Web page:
Washington – The Senate's approval Wednesday of a two-year, $109 billion transportation bill gives Democratic Sen. Barbara Boxer a prize that has sometimes eluded her: a newly polished reputation for legislative deal-making.
Politically and technically complex, the 632-page bill had to overcome numerous ambushes, obstacles and slippery surfaces. Its approval was not a foregone conclusion, despite the appearance of the 74-22 final vote Wednesday.
“This was a bill that brought us together,” Boxer said, “and Lord knows, it's hard to find moments when we can come together.”
The Senate's action now puts pressure on the House, where Republican leaders are stuck in a ditch over their own transportation bill. Time is short, as the nation's current law authorizing federal transportation programs expires March 31.
As chairwoman of the Senate Environment and Public Works Committee, Boxer would play a crucial role in any future negotiations with the House. For the past five weeks, she already has been steering the legislation through the Senate floor.
Boxer didn't lose any Democrats on the final vote, and she lured 22 Republicans, including some of her ideological polar opposites.
“This is probably one of the most significant pieces of legislation of the year,” enthused Republican Sen. James Inhofe of Oklahoma. “When it gets down to getting down to something we really need to do, it gets done.”
The 77-year-old Inhofe is the senior Republican on the public works panel, and one of the most conservative members of the Senate. The 71-year-old Boxer is one of the most liberal, and her Capitol Hill mark has often been a rhetorical one. She's passed bills in her 29-year congressional career but also has tilted at a good number of windmills, as in the failed 2009 bid for big climate-change legislation.
With the climate-change bill, Boxer insisted her sole responsibility was to get the bill through her Democrat-controlled committee, which she did before the bill whimpered out in 2010. She met a stricter, and more tangible, measure of success with Wednesday's passage of the transportation bill, which the Obama administration supports.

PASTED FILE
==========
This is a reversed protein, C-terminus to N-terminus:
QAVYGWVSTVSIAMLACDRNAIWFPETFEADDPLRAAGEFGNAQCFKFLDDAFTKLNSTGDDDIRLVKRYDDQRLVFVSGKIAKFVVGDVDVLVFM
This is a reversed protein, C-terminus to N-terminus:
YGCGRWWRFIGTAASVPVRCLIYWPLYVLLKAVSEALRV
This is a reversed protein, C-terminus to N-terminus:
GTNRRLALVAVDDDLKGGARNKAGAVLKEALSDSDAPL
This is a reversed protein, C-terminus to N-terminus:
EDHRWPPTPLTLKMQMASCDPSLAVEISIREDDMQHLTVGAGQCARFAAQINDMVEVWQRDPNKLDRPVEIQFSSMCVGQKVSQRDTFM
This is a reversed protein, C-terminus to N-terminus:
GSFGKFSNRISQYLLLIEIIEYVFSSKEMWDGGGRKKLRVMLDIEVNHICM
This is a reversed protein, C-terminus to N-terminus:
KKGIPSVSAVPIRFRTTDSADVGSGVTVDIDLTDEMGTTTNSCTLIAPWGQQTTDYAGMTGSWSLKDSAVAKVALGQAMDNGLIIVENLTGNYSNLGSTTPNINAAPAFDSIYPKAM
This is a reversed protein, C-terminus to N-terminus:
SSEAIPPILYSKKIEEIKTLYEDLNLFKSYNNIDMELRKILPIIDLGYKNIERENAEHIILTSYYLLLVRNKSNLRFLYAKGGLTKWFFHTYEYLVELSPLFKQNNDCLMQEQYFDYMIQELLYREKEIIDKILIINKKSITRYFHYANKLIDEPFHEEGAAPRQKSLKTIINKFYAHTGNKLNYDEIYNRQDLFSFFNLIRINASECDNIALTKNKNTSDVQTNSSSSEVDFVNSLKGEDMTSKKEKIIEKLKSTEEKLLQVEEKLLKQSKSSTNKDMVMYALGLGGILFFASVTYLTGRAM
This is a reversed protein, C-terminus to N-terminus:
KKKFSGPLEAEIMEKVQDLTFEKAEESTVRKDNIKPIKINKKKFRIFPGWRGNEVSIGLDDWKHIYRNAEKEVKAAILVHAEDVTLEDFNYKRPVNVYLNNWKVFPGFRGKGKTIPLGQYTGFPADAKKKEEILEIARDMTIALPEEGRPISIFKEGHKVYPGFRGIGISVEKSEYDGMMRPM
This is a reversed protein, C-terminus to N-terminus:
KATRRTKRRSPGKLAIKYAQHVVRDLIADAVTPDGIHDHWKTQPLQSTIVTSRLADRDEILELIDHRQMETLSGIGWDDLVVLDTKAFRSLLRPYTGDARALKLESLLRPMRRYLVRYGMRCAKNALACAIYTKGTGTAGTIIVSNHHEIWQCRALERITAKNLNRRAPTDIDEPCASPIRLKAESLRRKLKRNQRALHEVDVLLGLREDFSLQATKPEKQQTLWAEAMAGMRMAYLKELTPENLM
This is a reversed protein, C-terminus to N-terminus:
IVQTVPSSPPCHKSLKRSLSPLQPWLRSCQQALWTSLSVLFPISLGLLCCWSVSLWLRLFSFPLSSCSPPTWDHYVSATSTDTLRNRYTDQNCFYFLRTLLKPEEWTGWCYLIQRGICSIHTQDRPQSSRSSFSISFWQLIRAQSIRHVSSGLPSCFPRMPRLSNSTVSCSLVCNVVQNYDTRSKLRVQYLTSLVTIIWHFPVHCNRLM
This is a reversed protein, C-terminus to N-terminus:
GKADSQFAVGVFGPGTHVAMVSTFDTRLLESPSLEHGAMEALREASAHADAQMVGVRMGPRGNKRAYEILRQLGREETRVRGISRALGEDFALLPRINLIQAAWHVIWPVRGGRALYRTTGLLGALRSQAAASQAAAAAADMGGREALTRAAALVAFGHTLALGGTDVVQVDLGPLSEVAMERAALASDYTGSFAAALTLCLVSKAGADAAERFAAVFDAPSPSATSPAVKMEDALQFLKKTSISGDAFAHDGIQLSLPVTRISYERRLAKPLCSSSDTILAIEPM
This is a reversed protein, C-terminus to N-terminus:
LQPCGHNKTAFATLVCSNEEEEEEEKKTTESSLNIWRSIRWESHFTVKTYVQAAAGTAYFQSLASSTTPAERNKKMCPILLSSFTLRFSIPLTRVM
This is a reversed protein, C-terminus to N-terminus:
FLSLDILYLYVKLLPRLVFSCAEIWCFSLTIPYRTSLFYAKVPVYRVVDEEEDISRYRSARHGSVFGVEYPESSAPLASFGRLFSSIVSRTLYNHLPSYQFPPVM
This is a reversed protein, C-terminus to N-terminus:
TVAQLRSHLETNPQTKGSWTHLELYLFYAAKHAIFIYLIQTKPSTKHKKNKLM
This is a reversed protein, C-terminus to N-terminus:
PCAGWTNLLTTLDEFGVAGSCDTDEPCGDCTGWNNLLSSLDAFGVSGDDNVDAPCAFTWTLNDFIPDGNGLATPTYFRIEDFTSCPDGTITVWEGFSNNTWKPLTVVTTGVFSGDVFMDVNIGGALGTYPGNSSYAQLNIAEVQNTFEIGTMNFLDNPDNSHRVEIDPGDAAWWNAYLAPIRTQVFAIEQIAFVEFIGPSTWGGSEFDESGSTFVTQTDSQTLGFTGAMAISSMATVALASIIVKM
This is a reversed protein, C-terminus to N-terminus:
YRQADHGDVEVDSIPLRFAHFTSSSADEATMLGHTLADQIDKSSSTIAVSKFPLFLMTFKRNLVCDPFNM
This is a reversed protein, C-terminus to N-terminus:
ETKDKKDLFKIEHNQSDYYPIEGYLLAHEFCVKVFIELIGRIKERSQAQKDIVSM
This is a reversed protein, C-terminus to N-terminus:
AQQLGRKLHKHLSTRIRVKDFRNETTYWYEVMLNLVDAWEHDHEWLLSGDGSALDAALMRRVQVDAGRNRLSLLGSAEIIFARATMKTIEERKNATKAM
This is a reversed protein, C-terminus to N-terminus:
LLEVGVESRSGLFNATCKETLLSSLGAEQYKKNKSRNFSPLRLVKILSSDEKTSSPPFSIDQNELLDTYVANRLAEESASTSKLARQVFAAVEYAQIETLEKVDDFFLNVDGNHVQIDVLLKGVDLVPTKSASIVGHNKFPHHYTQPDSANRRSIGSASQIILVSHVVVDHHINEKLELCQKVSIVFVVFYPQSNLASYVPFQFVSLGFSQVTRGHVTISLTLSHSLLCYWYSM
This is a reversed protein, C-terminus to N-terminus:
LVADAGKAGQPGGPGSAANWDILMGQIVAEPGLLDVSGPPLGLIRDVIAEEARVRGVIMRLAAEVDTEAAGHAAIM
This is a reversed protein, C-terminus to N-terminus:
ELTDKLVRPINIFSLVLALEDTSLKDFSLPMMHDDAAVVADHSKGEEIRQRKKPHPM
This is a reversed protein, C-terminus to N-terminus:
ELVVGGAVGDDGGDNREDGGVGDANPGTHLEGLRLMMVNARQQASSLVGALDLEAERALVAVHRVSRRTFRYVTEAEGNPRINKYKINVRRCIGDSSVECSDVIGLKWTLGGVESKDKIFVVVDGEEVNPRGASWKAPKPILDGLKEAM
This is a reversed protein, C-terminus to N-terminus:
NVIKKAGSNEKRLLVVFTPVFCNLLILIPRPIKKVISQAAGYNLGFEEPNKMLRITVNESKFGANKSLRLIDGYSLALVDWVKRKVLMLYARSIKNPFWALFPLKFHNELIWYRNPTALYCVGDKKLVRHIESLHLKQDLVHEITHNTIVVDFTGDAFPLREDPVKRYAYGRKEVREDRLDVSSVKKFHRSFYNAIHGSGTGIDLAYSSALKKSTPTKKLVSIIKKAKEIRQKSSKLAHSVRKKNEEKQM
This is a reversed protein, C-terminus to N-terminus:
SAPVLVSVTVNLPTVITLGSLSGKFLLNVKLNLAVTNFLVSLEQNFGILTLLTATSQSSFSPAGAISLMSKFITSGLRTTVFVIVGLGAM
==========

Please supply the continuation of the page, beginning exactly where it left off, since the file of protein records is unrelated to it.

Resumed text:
“We've had some scuffles along the way,” Senate Majority Leader Harry Reid, D-Nev., said, but added that “this is an opportunity to talk about how good the Senate can be.”
Part of the maneuvering involved rallying interest groups from across the political spectrum, which in turn could lean on their traditional congressional allies. The U.S. Chamber of Commerce, for instance, supports the Senate bill, as does the AFL-CIO federation of labor unions.
The bill had to clear four separate committees as well as a thicket of amendments, some of which might have crashed the bill. In what became an endurance contest, the Senate voted on 24 amendments and procedural matters concerning the transportation bill from the time it first came up Feb. 9.
Republicans failed, for instance, in efforts to add approval for the Keystone XL oil pipeline and religious waivers from the Obama administration's health insurance policies.
By the time the Senate was casting its final vote shortly after noon on Wednesday, Boxer was being greeted by her colleagues with a succession of hugs, handshakes, backslaps and — from Sen. Charles Schumer, D-N.Y. — a semi-awkward fist bump.
“It's finding the sweet spot between parties…at a time when everything is contentious,” Boxer said.
Making the job harder, congressional leaders have given up the earmarks that greased passage of past transportation bills. The last big bill of its kind, passed in 2006, included 6,371 earmarks, including hundreds for California projects.
The current Senate bill, by contrast, omits the word “California” altogether. The Senate bill is not designed to address rail issues, leaving to another day the debate over the future of federal support for California's controversial high-speed rail program.
The Senate bill is largely funded by a federal gas tax, and for the most part keeps federal transportation spending levels steady.
The competing bill passed by a House committee on Feb. 3 cost $260 billion over five years, funded in part through new oil-and-gas drilling revenues from the Arctic National Wildlife Refuge. House Speaker John Boehner has since stumbled in his efforts to rally Republicans, prompting speculation that the House might simply take up the Senate version.
“Bipartisanship came through,” said Sen. Jay Rockefeller, D-W.Va., “and hopefully, this will be a lesson for us all.”
© 2012 McClatchy-Tribune Information Services
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